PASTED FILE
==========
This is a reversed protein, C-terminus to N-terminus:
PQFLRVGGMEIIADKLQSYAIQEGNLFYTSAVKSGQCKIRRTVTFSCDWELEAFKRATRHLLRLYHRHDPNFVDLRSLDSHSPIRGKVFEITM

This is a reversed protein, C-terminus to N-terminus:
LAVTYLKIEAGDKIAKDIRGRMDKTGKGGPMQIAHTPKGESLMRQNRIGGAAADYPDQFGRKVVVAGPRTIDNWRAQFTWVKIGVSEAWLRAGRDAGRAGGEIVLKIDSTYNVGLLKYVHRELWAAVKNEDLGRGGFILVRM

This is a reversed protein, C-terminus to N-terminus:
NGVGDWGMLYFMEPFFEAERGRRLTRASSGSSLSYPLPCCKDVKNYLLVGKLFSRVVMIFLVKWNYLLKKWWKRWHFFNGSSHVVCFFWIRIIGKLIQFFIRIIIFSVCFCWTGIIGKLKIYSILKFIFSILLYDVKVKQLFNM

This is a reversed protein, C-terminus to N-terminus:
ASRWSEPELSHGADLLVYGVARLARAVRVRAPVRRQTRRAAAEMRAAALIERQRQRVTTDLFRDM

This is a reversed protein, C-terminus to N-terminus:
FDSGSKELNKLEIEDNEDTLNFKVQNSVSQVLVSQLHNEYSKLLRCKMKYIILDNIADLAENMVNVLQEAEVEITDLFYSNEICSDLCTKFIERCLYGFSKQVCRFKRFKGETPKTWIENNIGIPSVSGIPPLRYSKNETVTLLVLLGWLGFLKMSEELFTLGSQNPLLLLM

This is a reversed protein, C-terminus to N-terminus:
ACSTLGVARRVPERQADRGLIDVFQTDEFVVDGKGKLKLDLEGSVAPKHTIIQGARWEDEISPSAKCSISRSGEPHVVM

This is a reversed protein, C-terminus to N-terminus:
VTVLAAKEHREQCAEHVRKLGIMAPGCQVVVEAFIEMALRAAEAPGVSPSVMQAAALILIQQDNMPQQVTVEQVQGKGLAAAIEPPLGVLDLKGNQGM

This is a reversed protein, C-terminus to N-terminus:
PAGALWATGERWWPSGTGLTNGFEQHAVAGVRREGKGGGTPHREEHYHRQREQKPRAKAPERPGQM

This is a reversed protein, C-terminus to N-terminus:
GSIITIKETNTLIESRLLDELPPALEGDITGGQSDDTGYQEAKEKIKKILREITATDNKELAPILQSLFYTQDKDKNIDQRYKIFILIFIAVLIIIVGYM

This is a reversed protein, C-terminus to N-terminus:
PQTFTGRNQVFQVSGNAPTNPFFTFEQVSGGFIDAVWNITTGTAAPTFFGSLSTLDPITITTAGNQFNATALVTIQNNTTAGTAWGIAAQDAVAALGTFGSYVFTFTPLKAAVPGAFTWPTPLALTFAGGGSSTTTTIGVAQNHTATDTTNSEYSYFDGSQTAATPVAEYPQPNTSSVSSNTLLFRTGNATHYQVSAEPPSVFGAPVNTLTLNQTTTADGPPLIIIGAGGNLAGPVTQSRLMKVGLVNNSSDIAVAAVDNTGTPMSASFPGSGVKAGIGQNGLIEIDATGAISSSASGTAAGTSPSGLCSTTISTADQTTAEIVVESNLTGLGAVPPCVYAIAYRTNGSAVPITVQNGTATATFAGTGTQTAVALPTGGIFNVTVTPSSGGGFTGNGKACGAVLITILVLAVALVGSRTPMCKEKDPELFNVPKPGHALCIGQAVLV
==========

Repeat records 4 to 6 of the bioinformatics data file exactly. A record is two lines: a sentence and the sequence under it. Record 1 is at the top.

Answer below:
This is a reversed protein, C-terminus to N-terminus:
ASRWSEPELSHGADLLVYGVARLARAVRVRAPVRRQTRRAAAEMRAAALIERQRQRVTTDLFRDM

This is a reversed protein, C-terminus to N-terminus:
FDSGSKELNKLEIEDNEDTLNFKVQNSVSQVLVSQLHNEYSKLLRCKMKYIILDNIADLAENMVNVLQEAEVEITDLFYSNEICSDLCTKFIERCLYGFSKQVCRFKRFKGETPKTWIENNIGIPSVSGIPPLRYSKNETVTLLVLLGWLGFLKMSEELFTLGSQNPLLLLM

This is a reversed protein, C-terminus to N-terminus:
ACSTLGVARRVPERQADRGLIDVFQTDEFVVDGKGKLKLDLEGSVAPKHTIIQGARWEDEISPSAKCSISRSGEPHVVM